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times will do far more harm than good – it will merely reinforce bad habits, and make them harder to ex- punge. Assuming that the anonymous master hasn’t time to sit there listening to us practise, however, we have to become our own masters, asking ourselves why we are repeating a passage, what was wrong with it before, and what it is that we are aim- ing to improve. The really good thing about this is that if we don’t just repeat aimlessly, but focus on what really needs to be done, then our practice is likely to be finished far sooner; and we can go away and

41 Practice No one can make a credible argument that writing or play- ing music is itself a spiritual practice. It is what artistic ex- pression shares with spirituality that makes the relationship between the two a symbiotic one. Religions seek to align them- selves with spirituality, but the reverse is not necessarily true: a person seeking spiritual fulfillment needn’t find it only in religious practice. Creative artists need not seek spirituality for their practice, but the converse is still true. Only art, or culture, or something “created,” rather than

historical. Practising is a form of work, but it is one in service to either the mastery of a work or the mastery of a practice, understood as a body of work, where the verb becomes a noun, and acts become things or skills. Practising is intentional, H A B I T A N D E V E N T 151 the intention being to progress within the parameters of given performative benchmarks; rehearsing is retentional and protentional, to stretch somewhat the reach of Husserl’s phenomenological terminology. Rehearsal is not con- cerned with self- improvement but with the retention

An Intellectual History of the New Town Movement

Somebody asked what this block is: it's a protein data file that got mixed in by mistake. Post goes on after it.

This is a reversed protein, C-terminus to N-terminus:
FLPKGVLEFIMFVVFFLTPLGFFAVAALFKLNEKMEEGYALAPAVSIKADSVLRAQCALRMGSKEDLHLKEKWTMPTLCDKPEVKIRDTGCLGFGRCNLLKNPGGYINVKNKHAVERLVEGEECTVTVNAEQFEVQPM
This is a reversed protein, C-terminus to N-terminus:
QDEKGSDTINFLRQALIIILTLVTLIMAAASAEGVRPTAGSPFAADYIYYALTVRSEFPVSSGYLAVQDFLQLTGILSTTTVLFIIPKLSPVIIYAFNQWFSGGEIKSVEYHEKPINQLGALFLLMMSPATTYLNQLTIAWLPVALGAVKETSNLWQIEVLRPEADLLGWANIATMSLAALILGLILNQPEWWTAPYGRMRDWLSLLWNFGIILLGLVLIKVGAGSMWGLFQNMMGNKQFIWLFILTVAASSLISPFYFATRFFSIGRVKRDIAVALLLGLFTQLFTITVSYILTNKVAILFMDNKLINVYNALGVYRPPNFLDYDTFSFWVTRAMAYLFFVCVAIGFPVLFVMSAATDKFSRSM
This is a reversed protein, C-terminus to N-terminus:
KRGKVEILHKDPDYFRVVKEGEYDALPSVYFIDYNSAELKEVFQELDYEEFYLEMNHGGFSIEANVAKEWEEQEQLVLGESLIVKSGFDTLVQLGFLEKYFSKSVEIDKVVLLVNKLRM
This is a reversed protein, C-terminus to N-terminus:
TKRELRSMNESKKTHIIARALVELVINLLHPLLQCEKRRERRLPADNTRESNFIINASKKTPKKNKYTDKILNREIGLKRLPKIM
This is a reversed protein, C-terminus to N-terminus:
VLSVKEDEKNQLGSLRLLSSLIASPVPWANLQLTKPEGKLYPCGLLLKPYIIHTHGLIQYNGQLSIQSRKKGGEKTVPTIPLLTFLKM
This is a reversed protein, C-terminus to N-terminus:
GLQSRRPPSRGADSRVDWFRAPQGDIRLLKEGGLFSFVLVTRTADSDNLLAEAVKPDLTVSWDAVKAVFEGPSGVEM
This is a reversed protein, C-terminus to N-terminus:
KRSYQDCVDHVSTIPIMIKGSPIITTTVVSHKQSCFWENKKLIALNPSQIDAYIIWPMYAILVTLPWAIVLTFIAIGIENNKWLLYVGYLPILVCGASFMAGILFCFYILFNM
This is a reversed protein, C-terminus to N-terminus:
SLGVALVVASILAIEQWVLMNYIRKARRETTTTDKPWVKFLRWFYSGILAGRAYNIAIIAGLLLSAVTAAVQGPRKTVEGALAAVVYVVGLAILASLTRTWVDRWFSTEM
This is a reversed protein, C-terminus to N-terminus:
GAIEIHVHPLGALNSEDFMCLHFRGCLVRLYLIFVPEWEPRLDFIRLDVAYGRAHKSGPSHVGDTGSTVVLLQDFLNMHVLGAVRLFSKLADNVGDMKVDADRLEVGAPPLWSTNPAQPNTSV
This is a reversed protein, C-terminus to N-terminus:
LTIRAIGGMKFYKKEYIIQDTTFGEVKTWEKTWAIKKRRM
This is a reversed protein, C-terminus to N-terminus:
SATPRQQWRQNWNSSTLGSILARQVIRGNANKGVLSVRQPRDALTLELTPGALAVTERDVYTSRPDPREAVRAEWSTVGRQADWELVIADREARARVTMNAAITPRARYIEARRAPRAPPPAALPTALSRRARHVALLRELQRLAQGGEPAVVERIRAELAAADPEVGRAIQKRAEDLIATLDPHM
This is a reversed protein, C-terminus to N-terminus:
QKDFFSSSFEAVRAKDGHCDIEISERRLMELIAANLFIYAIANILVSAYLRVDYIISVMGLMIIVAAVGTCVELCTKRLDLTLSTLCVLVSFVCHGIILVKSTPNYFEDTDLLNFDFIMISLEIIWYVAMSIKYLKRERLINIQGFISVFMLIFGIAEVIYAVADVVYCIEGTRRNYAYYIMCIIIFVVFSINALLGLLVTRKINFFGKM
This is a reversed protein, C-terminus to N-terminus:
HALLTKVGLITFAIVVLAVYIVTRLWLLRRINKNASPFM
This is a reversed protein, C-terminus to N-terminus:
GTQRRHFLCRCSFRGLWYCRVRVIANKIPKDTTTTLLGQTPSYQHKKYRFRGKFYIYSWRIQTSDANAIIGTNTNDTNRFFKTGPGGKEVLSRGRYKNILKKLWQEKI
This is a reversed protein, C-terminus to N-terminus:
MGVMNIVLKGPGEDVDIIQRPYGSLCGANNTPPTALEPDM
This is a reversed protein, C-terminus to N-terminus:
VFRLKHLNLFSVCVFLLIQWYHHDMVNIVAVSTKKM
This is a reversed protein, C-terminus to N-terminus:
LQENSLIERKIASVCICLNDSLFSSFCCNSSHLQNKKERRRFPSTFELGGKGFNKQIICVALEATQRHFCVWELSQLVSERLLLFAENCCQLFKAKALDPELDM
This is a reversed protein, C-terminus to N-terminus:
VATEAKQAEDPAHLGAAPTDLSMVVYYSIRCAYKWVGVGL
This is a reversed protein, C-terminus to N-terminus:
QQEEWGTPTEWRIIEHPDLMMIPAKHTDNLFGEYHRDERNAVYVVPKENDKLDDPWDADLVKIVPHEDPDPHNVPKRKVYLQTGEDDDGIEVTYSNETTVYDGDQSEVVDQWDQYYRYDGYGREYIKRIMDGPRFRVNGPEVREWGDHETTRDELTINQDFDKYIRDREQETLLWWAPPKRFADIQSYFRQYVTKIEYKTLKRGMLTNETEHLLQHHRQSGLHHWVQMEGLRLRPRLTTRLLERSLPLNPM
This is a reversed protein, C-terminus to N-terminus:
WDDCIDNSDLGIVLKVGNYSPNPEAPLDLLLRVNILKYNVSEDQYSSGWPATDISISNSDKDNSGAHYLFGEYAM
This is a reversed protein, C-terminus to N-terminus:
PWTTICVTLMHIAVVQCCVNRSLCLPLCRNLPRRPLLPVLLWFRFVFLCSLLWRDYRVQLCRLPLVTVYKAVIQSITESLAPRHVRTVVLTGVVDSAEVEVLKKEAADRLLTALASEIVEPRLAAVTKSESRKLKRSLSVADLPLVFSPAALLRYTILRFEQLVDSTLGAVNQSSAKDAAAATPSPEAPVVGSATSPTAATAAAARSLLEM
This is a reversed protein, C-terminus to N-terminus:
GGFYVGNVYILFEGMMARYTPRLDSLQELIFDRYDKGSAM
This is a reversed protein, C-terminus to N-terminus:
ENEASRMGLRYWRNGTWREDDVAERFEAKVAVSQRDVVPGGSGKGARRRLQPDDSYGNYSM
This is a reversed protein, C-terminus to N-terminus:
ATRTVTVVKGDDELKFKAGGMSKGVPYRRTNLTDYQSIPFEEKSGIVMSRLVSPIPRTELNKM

History, Sexuality, and Women's Experience of Modern War

3 Practice When living is a practice, life is an ever- evolving work of art. Historically, artists had a medium, a subject, and a style. Currently, many artists speak of having a practice. I welcome that term. Doctors and lawyers refer to their work as a practice, indicat- ing the totality and credibility of what they do. Artists are often deemed (and demeaned) as free and inspired yet reckless spirits, not regarded as equals to the professional class in their craft. The combined term art practice verifies their training and the seriousness of their

Time, Agency, and Science

, and freshly painted white and turquoise. We unloaded our belongings and went to bed, hardly noticing the stifling heat. The next morning we divided the work just as we had upon our 3 Practice 112 * ch a p t e r t h r e e arrival in Madison; Kim was left to arrange the apartment while I went to the Psychology Department office. As I entered, Eleanor Orth, Frank Logan’s secretary, looked up and without hesitation said, “Oh, Dr. Gluck, we have been waiting for you; we are so glad that you are here.” She was the first person outside of my Wisconsin friends to

PRACTiCing CommoDiTY 1 B I n g e r e L I g I o n Social Life in Extremity 0 How often do scholars of religion— or, better put, scholars as- sociated with the term religion— experience moments of interdepartmental wincing, wariness, or sweet- faced condescension? I don’t mean to confess outright abuse. I seek to capture that moment when a colleague who works in the same geographic region as you do says that she tries to “pretend there are no religious people” when she visits a common archive, or that moment when a high- level administrator visits your